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Tuesday, Nov 28, 2023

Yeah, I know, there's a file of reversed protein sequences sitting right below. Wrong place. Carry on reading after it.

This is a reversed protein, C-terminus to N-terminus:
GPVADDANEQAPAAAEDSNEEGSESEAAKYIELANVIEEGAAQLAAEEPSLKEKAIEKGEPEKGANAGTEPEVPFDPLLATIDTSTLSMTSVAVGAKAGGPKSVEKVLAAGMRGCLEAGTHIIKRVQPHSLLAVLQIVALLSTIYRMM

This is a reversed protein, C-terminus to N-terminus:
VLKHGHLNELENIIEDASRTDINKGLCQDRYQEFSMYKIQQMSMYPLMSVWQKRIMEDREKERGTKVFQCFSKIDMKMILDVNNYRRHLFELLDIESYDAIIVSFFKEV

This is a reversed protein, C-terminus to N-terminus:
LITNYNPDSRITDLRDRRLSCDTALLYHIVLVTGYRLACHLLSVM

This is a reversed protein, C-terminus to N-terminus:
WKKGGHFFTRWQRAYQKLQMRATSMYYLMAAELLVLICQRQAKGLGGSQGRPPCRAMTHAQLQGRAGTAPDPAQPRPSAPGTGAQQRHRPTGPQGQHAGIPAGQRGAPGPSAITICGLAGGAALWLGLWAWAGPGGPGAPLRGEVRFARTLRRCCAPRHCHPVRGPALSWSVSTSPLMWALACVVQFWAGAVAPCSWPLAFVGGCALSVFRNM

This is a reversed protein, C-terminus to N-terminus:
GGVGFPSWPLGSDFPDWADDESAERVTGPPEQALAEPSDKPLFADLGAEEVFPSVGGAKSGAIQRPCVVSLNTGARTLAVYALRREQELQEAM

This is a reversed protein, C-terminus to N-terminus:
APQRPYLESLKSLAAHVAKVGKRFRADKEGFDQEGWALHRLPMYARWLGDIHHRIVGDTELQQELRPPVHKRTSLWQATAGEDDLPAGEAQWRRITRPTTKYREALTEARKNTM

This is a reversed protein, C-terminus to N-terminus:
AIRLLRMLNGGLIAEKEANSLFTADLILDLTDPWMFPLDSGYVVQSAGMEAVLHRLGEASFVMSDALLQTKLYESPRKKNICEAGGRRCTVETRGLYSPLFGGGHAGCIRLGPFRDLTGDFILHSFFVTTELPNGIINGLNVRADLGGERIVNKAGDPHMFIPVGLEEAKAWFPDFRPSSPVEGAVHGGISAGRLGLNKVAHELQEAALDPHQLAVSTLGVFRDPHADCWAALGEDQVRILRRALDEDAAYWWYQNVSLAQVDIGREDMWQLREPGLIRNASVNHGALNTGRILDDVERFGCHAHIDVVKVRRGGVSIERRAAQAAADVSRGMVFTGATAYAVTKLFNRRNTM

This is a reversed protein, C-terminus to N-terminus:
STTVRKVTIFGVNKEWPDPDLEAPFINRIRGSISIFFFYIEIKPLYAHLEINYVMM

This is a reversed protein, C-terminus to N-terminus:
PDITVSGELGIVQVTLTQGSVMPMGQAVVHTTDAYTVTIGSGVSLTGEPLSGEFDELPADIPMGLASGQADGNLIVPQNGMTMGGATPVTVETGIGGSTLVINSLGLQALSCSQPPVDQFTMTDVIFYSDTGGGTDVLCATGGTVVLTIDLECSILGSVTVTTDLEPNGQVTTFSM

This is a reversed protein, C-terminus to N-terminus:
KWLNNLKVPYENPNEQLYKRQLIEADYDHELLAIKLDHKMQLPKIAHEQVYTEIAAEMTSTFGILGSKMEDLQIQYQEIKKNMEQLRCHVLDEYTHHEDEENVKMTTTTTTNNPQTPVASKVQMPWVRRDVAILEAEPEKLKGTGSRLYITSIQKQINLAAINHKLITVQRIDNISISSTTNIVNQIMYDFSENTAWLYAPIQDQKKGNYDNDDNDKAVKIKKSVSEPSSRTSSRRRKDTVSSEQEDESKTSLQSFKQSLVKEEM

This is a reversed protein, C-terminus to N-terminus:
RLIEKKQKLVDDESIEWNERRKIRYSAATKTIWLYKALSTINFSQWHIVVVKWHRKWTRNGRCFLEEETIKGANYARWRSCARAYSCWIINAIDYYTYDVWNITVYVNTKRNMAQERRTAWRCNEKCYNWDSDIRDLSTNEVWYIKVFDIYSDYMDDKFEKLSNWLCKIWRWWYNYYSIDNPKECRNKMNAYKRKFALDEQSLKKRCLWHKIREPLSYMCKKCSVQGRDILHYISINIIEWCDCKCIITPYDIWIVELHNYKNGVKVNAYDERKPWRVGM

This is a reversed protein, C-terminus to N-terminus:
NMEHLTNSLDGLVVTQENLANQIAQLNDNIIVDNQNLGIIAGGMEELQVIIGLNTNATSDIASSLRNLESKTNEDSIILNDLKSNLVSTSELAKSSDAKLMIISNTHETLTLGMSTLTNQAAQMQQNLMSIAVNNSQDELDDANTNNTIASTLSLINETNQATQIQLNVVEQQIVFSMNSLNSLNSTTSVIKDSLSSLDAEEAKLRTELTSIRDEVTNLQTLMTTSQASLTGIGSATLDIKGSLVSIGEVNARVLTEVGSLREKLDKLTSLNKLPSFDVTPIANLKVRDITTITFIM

rockwell/mike1st/mark2nd By BEN SULLIVAN Staff Reporter When Boeing North American Inc. inherited the beleaguered Santa Susana Field Laboratory in December as part of its acqusition of Rockwell International’s aerospace and defense units, there was trepidation on both sides of the deal. Rockwell employees feared layoffs after the purchase, and Boeing was assuming liability for pending lawsuits and clean-up efforts stemming from five decades of chemical and radiation leaks at the site. Since then, the 2,668-acre complex of buildings, bunkers and testing towers situated in the northwest San Fernando Valley has downsized by roughly 20 workers. And a new federal class-action lawsuit by neighbors has further highlighted the environmental problems associated with the Santa Susana facility. Still, Boeing says the facility is a diamond in the rough generating a steady stream of revenues by using its Cold War-era technology and personnel to undertake civilian projects on a contract basis. Last year, the test facility did $3 million to $5 million in contracting work, said Mark Gabler, director of the Energy Technology Engineering Center where such work is done. The energy center represents about one-tenth of the laboratory’s total facilities. The contract work has included developing seismic equipment for the California Department of Transportation and the U.S. Federal Highway Administration, auditing for the Southern California Gas Co. and working on an electric bus in conjunction with the Southern California Air Quality Management District, Gabler said. Lawsuits and bad press over chemical spills and other mishaps at the testing facility have “never come up in any course of business,” Gabler said. If anything, 1997 stands to see an even greater amount of contract work at the site, Boeing spokeswoman Lori Circle said. That a business operation battered publicly should continue to thrive commerically is not unusual, said Ken Herbert, an analyst at Frost & Sullivan. “Business decisions are going to be driven by the costs and capabilities of a facility like this, irrespective of the reputation or the environmental impact the site at large has,” Herbert said. “The customer, in all honesty, is not going to be too concerned about some allegations that may be impacting the overall reputation of the company they’re doing business with.” That’s good news for Boeing. In a federal class-action lawsuit filed last month, neighbors of the facility say 50 years of safety accidents at the site have put residents at an increased risk of cancer and other deadly ailments. The neighbors further contend that pollution from the site has caused widespread property damage in the affluent hillside community. If successful, the lawsuit would hold Boeing responsible for economic and punitive damages, medical monitoring for sick plaintiffs and costs for environmental clean-up. “It’s staggering the number of people calling (about the lawsuit),” said attorney Tina Nieves of Gancedo & Nieves, one of two law firms representing the residents. Boeing officials declined to comment on the lawsuit and attorneys for the company were unavailable for comment. But because Rockwell in 1989 stopped most of the activities alleged to have caused the pollution, life at the Santa Susana site will be little changed whichever way the suit is judged, according to Circle. “We don’t do any nuclear work there anymore, and we’re in the final stages of clean-up,” Circle said. The facility’s history is dominated by its five decades as a high-security test site for the U.S. government’s Cold War efforts. It is where the earliest missiles to carry nuclear warheads were tested, and where engines for every major U.S. space launch were built. The facility is run by Rocketdyne, a subsidiary of Rockwell, which sold its aerospace and defense operations to Boeing in December. Over the years, it has housed a variety of toxic materials, from nuclear fuel to carcinogenic solvents used to cool rocket engines after test firings. A series of U.S. Environmental Protection Agency tests in the early 1990s found low levels of radioactive and chemical contamination in surrounding soil and water, but too low to warrant cleaning up, according to EPA project leader Tom Kelly. Kelly oversees current EPA monitoring of on-site clean-up work by Boeing. The lawsuit, instigated by seven current and former residents of nearby neighborhoods, contends that contamination has led to cases of leukemia, breast cancer, bladder cancer and other ailments in the surrounding community. Among the incidents cited in the lawsuit as causing contamination was the release of a cloud of fission gas in 1959 after a nuclear reactor at the site overloaded and shut down; the explosion of a radioactive fuel rod which had been removed from the reactor to be washed; and a series of sodium fires that could have exposed residents to toxic fumes. Last December, a leak in an air conditioning system at the facility released more than 30,000 gallons of coolant, with some of it reaching a nearby creek. Attorney Nieves said plaintiffs will present previously unreleased reports that document such mishaps and experts who will testify on the connection between the contamination and diseases. Nieves comes to the Boeing case after successfully representing Burbank residents in a similar case with Lockheed Martin Corp. Lockheed last year agreed to pay $60 million to more than 1,300 residents who claimed toxic substances from an aircraft parts plant had damaged their health. In the Boeing case, however, “we intend on taking this thing to trial,” she said.

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